Adult cats might turn their noses up at certain foods, but they do not require the variety that we do in our diet, so it is advisable to stick to one food if that’s what they like. As cats like to pick at their food and take their time, measure out their daily allowance and leave their bowl out for them to graze throughout the day, unless you're feeding a wet diet that may spoil.
Advanced Nutrition foods are specially formulated to support this prime time in your cat’s life, promoting these benefits:
- Healthy skin and coat
- A strong immune system
- Dental health
- Intestinal health
- Healthy urinary tract
Within the Advanced Nutrition range there are a number of specialist diets for cats that are expecting kittens, or cats that are overweight. Take a look below to find the right kind of diet for your cat:
Obesity is on the increase in cats, with overfeeding and lack of exercise as the two main contributing factors. There are several indicators that your cat is overweight - your vet will tell you if they are concerned, but you can help by looking out for the following:
- It may be difficult to feel the ribs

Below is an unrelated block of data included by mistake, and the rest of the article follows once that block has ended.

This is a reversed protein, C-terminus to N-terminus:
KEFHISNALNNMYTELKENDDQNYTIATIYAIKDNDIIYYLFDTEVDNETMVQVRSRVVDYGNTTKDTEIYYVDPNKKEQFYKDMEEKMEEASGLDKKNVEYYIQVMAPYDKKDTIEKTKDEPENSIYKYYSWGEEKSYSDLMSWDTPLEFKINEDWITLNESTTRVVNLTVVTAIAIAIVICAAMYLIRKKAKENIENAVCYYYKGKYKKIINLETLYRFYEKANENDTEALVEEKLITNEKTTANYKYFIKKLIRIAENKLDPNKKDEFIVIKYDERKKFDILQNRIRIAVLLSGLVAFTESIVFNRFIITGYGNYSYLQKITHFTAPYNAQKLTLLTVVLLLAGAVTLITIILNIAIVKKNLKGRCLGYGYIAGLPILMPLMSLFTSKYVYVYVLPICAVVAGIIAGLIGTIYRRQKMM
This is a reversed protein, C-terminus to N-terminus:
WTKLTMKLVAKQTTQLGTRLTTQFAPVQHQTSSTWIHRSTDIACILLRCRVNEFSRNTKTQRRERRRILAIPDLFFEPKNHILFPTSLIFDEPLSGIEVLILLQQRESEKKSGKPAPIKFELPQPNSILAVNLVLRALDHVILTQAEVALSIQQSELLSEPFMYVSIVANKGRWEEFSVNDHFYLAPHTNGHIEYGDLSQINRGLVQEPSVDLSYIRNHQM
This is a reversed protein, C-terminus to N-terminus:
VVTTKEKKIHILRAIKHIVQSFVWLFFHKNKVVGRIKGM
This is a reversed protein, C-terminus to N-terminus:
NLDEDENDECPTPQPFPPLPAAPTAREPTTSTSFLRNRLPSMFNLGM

- The stomach may hang low
- The hips may not be visible
- The back may be broader
When cats eat more calories than they need, the excess is deposited as fat. If your cat is more inclined to curl up and snooze than be active, or if your cat is an indoor cat and exercise is limited, it is advisable to select a light complete food, or a special indoor cat food. These foods limit the calorie intake and incorporate L-carnitine to increase the rate at which fat is burnt up, helping weight loss and optimising body condition. To combat obesity, be strict with your cat’s food, feeding them only their daily allowance however much noise they make - they'll soon get used to the new amounts!
Throughout the nine weeks of pregnancy, cats require more calories than their usual diet. To provide enough energy for her and her growing kittens during this time, a complete kitten food is ideal to provide the additional protein supply. Expectant cats will begin to gain weight from the second week of pregnancy, and in the later stages of pregnancy you should be feeding your cat up to 25% more than usual - she'll soon make noises if she's not getting enough food, and it's worth listening to her! She will need the extra strength from a kitten diet right up until they are weaned, but keep an eye on her weight gain to ensure it does not become excessive.